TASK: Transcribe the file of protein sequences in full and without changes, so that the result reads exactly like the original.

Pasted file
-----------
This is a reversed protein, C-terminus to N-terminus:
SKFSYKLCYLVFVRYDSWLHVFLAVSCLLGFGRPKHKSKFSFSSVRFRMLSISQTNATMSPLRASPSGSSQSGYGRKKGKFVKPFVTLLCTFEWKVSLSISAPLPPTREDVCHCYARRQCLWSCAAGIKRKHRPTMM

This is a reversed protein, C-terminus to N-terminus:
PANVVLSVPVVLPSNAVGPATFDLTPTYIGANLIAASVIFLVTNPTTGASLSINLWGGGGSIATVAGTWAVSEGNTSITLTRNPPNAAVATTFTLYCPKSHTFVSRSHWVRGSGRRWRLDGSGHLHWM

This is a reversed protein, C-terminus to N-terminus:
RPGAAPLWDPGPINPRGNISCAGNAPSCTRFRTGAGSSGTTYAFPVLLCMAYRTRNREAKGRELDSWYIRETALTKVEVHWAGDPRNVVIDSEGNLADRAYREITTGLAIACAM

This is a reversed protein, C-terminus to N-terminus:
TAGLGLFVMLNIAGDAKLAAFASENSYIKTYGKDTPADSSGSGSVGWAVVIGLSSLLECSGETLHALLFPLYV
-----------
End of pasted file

This is a reversed protein, C-terminus to N-terminus:
SKFSYKLCYLVFVRYDSWLHVFLAVSCLLGFGRPKHKSKFSFSSVRFRMLSISQTNATMSPLRASPSGSSQSGYGRKKGKFVKPFVTLLCTFEWKVSLSISAPLPPTREDVCHCYARRQCLWSCAAGIKRKHRPTMM

This is a reversed protein, C-terminus to N-terminus:
PANVVLSVPVVLPSNAVGPATFDLTPTYIGANLIAASVIFLVTNPTTGASLSINLWGGGGSIATVAGTWAVSEGNTSITLTRNPPNAAVATTFTLYCPKSHTFVSRSHWVRGSGRRWRLDGSGHLHWM

This is a reversed protein, C-terminus to N-terminus:
RPGAAPLWDPGPINPRGNISCAGNAPSCTRFRTGAGSSGTTYAFPVLLCMAYRTRNREAKGRELDSWYIRETALTKVEVHWAGDPRNVVIDSEGNLADRAYREITTGLAIACAM

This is a reversed protein, C-terminus to N-terminus:
TAGLGLFVMLNIAGDAKLAAFASENSYIKTYGKDTPADSSGSGSVGWAVVIGLSSLLECSGETLHALLFPLYV